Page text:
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SNMP remotes are typically used with a direct LAN connection, but it's a smart idea to also have a dial-up connection for your SNMP remotes. A primary or secondary dial-up path will give your SNMP manager visibility of your remote sites when LAN access is unavailable.
The NetGuardian 832A is principally a LAN-based remote, but it also has an internal 33.6K modem, which can be used as a primary or secondary connection path.
You may have remote sites that are so distant that they don't have access to your LAN. But that doesn't mean that you can't integrate them into your network's SNMP monitoring solution. The NetGuardian mediates alarms from the remote site as SNMP traps and forwards them through a dial-up connection to a PPP server linked to your LAN. As your network expands, these distant remote sites can be integrated into your LAN without disrupting your network monitoring.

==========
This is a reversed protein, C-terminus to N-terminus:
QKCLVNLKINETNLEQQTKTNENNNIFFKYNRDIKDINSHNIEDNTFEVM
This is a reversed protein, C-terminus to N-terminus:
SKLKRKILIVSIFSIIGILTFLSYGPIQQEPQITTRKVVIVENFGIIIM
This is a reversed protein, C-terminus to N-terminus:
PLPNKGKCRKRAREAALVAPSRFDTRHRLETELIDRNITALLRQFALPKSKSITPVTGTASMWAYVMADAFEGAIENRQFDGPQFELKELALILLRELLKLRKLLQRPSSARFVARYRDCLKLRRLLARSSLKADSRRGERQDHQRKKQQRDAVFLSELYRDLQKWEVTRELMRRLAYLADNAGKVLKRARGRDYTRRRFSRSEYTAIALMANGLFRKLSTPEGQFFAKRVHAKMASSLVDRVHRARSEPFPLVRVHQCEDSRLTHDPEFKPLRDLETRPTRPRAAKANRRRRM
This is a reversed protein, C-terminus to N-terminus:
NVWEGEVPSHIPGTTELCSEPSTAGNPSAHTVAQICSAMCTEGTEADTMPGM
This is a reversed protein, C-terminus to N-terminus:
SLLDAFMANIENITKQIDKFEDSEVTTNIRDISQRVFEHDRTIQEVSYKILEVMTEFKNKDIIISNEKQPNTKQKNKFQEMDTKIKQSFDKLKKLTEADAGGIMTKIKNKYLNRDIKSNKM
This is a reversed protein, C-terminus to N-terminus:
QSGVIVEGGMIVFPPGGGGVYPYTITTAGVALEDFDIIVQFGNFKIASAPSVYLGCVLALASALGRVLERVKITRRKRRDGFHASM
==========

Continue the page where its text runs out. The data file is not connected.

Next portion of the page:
With network monitoring, more security is always better. Even if your remote site has access to your LAN, you should plan for the contingency that your LAN may go down. And it is precisely when communication links are having problems that you most need access to your network monitoring. A NetGuardian with LAN connection and dial-up backup will ensure that you have constant visibility of your site.
The NetGuardian is also an ideal way to migrate your existing dial-up sites to LAN-based SNMP. Sites that are currently monitored by legacy remotes using dial-up connections can be immediately upgraded to NetGuardians reporting SNMP over a dial-up connection. With the NetGuardian, these dial-up sites can be integrated with network-wide SNMP monitoring, without adding new transport layers.
When LAN access is later added to the site, the NetGuardian can be easily switched to reporting over the LAN, with minimal provisioning and without disconnecting alarm inputs. The dial-up path can be retained as an emergency backup in case of LAN failure.